Have you ever wondered why foods such as cookies, frozen entrees, and chips have to have a nutrition facts panel on them but beverages such as beer, wine, and other forms of alcohol to not?

Now don’t get me wrong, I love my red wine and a refreshing beer from one of my local craft breweries but if the federal and provincial regulatory bodies make calorie containing beverages such as pop and juice have nutrition facts panels, alcohol should too. In a recent press release the Canadian Food Inspection Agency announced that it is planning to simply regulations and allow for more innovation in the Canadian beer industry. At first thought, this innovation sounds great. I have had some incredible tasting and creative beers in the past year and I welcome more of that.

Why not also use this change in regulation as an opportunity to help Canadian’s make more informed drinking choices?

While I do not advocate for regulation to apply to small producers, I think it should be mandatory for large companies with highly consistent products to have a nutrition facts panel on their label (Molson Coors and Labbatt – this means you!) or at the very least on their website. In the past, I have even contacted these companies to ask for information on a particular beer and they did not even reply!


What are the simplified regulations proposed for beer?

  • Beer labels must declare food allergens, gluten sources, or added sulphites

No changes regarding the nutrition labelling are proposed. Current regulations say beverages containing 0.5% or more alcohol are except from having a nutrition facts panel. Some products are exempt if they are making a nutrient content claim or if it contains added artificial sweeteners. Yep, that’s right – a cooler with artificial sweetener would need to have a nutrition facts panel to tell you it does not have any sugar, but the regular cooler with a high sugar content would not have to have a nutrition facts panel.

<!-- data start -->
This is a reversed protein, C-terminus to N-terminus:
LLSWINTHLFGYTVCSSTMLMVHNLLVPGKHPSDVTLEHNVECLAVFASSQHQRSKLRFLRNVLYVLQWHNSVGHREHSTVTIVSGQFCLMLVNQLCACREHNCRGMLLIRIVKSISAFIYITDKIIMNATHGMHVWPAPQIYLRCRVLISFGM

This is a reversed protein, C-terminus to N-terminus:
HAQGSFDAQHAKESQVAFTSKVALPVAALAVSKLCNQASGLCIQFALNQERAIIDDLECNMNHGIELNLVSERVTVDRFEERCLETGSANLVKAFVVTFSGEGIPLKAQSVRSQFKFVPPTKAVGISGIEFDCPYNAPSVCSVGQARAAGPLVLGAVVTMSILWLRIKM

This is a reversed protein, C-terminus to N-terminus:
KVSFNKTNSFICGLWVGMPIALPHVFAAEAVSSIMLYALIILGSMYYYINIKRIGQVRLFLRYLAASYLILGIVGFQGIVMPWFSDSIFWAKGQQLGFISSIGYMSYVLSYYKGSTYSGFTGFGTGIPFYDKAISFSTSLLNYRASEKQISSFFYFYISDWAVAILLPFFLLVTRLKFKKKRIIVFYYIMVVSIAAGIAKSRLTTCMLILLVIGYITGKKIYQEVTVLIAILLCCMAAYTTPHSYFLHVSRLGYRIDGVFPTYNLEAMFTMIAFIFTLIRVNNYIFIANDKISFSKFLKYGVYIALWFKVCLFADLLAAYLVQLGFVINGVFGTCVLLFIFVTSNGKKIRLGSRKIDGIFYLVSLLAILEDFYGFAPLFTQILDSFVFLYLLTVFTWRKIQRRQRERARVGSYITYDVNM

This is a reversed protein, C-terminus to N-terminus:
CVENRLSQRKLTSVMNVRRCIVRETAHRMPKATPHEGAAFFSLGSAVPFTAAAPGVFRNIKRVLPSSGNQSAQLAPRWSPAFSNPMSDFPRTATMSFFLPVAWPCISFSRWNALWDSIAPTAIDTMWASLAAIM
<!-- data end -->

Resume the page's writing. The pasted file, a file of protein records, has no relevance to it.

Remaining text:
How can I know what is in in my drink without it having a nutrition facts panel?

Generalized estimates are what you can keep in mind, and I have included them in the table below. Keep in mind websites like MyFitnessPal allow users to enter information and if you look up a particular drink in their database, the information could be wrong (I once met someone who though Mill St. Organic had 8 g of protein per bottle – I wish!)

Alcohol, like many other things, are fine in moderation, but moderation is something that can be a struggle, especially on long weekends in the summer. Having a nutrition facts panel on alcohol would be a wakeup call to many and make following the Low Risk Drinking Guidelines found here a bit easier.

Drink   Approximate Calories
Light beer (4% alcohol), 1 bottle or 12 oz 99
Regular beer (5% alcohol), 1 bottle or 12 oz 140
Non-alcoholic beer (0.5% alcohol), 1 can or 350 mL 210
Daiquiri, 7 oz 260
Pina Colada, 4.5 oz 245
Vodka, 1.5 oz 100
Wine (11.5% alcohol), 5 oz 100